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JT district passes 2 mill tax hike

Published May 24. 2011 05:16PM

The Jim Thorpe school board passed the 2011-2012 final budget with a 5-3 vote. The budget is set to have a 2 mill increase. The Jim Thorpe Area will see around a 4.7 percent increase in taxes.

Before the budget was voted on, the public voiced concerns about raising the taxes and how it will affect the citizens of the Jim Thorpe Area.

School Board candidates and citizens of the area, Bill Allison and John Partenio discussed how higher taxes affect everyone in the area, especially the elderly. They expressed that the burden on the taxpayers is too high.

Paul Montemuro, Chairman of the Board of Supervisors in Penn Forest Township suggested, "See what the public thinks. Put it out on the election and see how the public feels about taxes going up. Or, give them the opportunity to voice their opinion on which way to go with the money."

The board voted 5-3 passing the budget with a 2 mill (the value of 1 mill being $649,682) increase. Board member Randall Smith said the tax increase would be as if a taxpayer that has a $100,000 home would then have a tax increase of around $100 per year.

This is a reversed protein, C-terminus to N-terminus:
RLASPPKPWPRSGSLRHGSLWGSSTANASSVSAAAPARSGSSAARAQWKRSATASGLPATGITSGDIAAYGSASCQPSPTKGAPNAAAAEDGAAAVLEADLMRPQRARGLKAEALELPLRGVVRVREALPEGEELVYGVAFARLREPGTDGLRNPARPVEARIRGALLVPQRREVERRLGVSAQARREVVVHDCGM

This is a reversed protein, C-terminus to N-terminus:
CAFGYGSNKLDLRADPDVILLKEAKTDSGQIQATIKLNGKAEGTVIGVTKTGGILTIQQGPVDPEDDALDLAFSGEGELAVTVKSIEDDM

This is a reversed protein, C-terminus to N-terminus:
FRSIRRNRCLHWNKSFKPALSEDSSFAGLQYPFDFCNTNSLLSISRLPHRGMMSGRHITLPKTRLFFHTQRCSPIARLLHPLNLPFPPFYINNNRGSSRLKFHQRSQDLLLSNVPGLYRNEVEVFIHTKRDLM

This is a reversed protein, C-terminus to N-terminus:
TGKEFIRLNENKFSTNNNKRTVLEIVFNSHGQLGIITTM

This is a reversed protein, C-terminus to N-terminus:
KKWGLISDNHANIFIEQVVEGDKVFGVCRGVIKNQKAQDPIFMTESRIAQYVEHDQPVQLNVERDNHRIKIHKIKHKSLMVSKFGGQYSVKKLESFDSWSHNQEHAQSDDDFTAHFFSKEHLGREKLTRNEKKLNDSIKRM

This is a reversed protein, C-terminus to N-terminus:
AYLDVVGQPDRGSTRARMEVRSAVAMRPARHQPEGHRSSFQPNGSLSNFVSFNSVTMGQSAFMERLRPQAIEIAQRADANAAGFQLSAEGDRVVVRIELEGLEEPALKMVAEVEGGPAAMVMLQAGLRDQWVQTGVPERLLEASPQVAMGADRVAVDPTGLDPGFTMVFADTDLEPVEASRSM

"The total decrease in our income for this year is about $1.5 million. That's a combination of state, federal, and local tax reimbursement. So we are $1.5 million less this year than we were last year. At the same time our expenditures are increasing; the cost of fuel and increase in teachers salaries," said board member Dr. Clem McGinley.

In trying to create a workable budget the district reduced expenditures by $2 million. Funding for activity bus runs and bus monitors have been eliminated. Instructional aides have taken pay cuts by one hour. Certain faculty members have taken pay freezes or demotions. At least 8 full-time positions will not be replaced next school year.

"We have been very successful with getting concessions from many of our employee's. It's been rather disappointing that the teachers union has not been apart of our concerns. We want to thank all of our employee's; dietary maintenance, secretarial staff, and administrative staff for stepping forward and taking a wage freeze," stated Smith.

Members of the public voiced concerns about the board speaking to the teachers union about pay freezes.

McGinley discussed that the board approached the teachers union about taking a 4 percent wage freeze. The union voted against it and gave other suggestions including to maximize the taxes (3.16 mills) in the area. The district disagreed with that option and worked to not maximize the taxes.

"This board had some tough decisions to make. I know no one wants a tax increase," stated Superintendent Barbara Conway

"I believe the board has worked hard to preserve jobs, but most importantly we preserve programs," she added.

The board stressed that some positions maybe demoted and some wages frozen but no educational or athletic programs are being eliminated.

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